The letters on your camera can be confusing to you. What they do and how they can improve your own photos can feel like a mystery.
These letters you see are called the camera mode dial. Understanding the modes of the camera will help you learn about the exposures.
Before you start reading about the camera modes, I have created a list of common terminology and definitions in photography. Understanding and applying the terms listed below and how they can improve your photos and You will start to learn” about exposure; aperture, shutter speed and ISO and how it can help you with your photography. .
- Depth of Fields
- Focal Length
- Shutter speed
- What is a Camera Mode?
- Where do I find The camera mode dial?
- Automatic Program Modes
- Scene Modes
- Manual Mode
Words Related to the Camera Modes
Words with definitions for you to better understand the camera modes and their functions
Aperture ïn photography refers to the small hole in the lens that allows the light to enter the camera’s image sensor. As you take photos, you will begin to see how important just the right amount of light you need for the proper exposure.
- It is referred to as the f/numbers. 1,2,3,4,5,6,7,8,9,10,11,..these numbers are known as f/stops.
- These are represented as fractions; f/1.4 (a very large aperture, to let in as much light as possible), f/2.0 (lets in half as much light as f/1.4) through f/32.0 (the smallest standard aperture, lets in almost no light .
- The Lower f/stops give more exposure because they represent the larger aperture.
- The higher f/stops give less exposure because they represent smaller apertures.
- The Aperture affects the Depth of Field and the exposure in your images.
Depth of Field (DOF) is the distance between the closest and farthest from the subject in focus.
There are three camera settings that will affect the outcome of the depth of field:.
- The smaller f-stop = larger aperture = narrower DOF
- The larger f-stop = smaller aperture = deeper DOF
The video below does a very good job explaining depth of field.
please watch it!
Shallow Depth of Field refers to the narrow or smaller area in focus. You can accomplish this by lowering the f-stop The subject mattern stays in focus while the other areas usually it is the background, is blurred.
Seê example under the portrait mode) this , shows the people are in focus while the background is blurred.
Exposure in digital photography refers to the brightness or the darkness of the photo you have taken. It means how much light is taken in through the lens to the camera’s sensor.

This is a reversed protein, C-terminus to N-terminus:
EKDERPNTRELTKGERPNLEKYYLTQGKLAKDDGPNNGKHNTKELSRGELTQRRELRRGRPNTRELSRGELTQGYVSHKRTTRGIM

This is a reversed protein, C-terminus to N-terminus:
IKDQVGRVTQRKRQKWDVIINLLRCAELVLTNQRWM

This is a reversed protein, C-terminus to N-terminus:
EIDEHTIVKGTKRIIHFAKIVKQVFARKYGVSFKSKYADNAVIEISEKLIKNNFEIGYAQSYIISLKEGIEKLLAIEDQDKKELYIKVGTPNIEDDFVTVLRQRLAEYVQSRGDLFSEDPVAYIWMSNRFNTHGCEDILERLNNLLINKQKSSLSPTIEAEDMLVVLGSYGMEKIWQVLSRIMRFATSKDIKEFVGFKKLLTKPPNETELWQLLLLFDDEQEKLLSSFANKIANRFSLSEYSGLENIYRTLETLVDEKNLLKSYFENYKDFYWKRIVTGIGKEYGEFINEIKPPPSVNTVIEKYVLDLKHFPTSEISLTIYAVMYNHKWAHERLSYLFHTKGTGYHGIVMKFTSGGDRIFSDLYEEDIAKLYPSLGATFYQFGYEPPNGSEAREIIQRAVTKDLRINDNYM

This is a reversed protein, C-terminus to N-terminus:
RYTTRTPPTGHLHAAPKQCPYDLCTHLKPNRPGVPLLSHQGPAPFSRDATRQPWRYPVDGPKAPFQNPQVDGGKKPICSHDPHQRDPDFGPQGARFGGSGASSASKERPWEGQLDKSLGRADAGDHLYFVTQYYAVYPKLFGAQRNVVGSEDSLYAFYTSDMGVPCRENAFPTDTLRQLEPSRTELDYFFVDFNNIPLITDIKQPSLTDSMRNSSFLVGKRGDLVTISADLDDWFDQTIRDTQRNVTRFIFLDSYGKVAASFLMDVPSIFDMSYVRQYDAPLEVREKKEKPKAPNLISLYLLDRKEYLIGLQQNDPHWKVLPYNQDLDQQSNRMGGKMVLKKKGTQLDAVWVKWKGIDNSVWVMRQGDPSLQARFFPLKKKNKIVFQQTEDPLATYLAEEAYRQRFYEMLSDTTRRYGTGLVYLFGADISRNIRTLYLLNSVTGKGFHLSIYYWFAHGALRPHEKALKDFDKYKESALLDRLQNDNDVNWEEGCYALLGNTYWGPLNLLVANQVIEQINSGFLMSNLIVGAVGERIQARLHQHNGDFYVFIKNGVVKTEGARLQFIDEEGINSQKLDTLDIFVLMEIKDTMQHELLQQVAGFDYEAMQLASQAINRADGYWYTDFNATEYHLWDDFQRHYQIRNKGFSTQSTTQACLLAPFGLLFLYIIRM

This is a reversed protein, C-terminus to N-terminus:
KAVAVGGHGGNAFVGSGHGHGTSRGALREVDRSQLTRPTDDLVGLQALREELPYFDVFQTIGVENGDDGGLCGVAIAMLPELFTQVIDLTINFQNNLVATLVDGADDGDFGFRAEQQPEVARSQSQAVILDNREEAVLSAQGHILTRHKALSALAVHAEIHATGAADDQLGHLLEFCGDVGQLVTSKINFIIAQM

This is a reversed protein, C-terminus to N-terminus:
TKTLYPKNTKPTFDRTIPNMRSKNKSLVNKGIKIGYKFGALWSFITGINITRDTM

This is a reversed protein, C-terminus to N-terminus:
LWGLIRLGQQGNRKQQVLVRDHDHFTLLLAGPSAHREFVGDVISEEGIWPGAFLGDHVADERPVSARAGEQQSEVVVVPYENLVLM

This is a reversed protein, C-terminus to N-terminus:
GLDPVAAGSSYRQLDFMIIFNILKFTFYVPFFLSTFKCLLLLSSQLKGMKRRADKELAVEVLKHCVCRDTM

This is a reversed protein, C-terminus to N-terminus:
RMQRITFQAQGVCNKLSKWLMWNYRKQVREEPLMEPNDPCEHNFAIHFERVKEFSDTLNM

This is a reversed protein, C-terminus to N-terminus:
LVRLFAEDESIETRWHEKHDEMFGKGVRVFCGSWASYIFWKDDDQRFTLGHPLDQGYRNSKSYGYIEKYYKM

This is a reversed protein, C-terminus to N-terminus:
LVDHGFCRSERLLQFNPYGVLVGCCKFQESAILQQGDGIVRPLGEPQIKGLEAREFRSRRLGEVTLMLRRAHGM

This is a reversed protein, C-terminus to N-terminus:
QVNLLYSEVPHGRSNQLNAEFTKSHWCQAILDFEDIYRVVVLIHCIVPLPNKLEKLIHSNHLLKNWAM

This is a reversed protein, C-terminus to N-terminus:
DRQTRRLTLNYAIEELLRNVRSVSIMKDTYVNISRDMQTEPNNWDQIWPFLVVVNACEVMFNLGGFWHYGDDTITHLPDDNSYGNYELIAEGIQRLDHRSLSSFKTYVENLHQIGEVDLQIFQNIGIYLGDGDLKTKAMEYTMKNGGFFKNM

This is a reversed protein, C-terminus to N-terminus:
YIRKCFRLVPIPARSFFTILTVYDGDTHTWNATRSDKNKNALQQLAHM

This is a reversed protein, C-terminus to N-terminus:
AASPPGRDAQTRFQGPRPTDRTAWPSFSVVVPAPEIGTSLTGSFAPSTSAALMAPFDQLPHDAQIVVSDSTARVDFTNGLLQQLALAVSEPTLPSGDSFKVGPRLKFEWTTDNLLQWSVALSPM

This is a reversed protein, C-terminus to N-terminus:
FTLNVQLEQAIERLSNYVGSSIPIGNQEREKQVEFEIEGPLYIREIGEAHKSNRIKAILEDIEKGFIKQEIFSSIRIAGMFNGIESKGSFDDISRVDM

Aperture, Shutter Speed and ISO work together to make the exposure of your photos.
There are two types of unwanted common exposure:
- Overexposure, when this happens your photo, loses highlight detail and you will notice the bright parts of your, photo are washed out. If this has happened to you it is because when the light hits the sensor it is exposed to too much light.
- Under exposure when this happens you will notice that your pictures look like you have lost shadow details and darker areas are looking like they are blackened. This is caused by not enough light going to the cameras sensor.
Focal Length in photography describes the lens and is the distance from the light entering the camera lens meeting at a point, called convergence point (or focal point) to your camera’s image sensor, when the subject matter is in focus and the lens is focused on infinity.
- The smaller the number on the lens, the more scene you can see; wider angle of
- The larger the number the less of the scene you can see; a narrower angle of view.
Focal Distance is the distance between the camera and its subject. This is one of three different components, along with aperture and the focal length, these
three work together to create the depth of field.
ISO (International Organization for Standardization ) in digital photography means that ISO controls the sensitivity to light by digitally controlling the light it needs.
- ISO is measured by numbers, the same numbers that were used to represent film speed in the older cameras. 400 Film speed back in the days of camera film is the same as 400 ISO is in today’s digital cameras.
- The lower the ISO the more light the digital sensor needs. This why you use the lower ISO on brighter days and you don’t have to worry about using a flash
- Compared to the low film speed back in the day.
- When you are in manual mode and choose a lower ISO number, the cameras sensor (digital sensor) sensitivity to light is very low.
- Unless you are looking for a specific look in your image, no additional light is needed.
- Your image will appear more smooth and colorful.
- You will see a little bit or no “digital noise” in your images.
- Low ISO are numbers between <100 and 400 as listed on the ISO chart
- Higher ISO numbers will increase the brightness of the image. This is one reason why you use the increased ISO at night.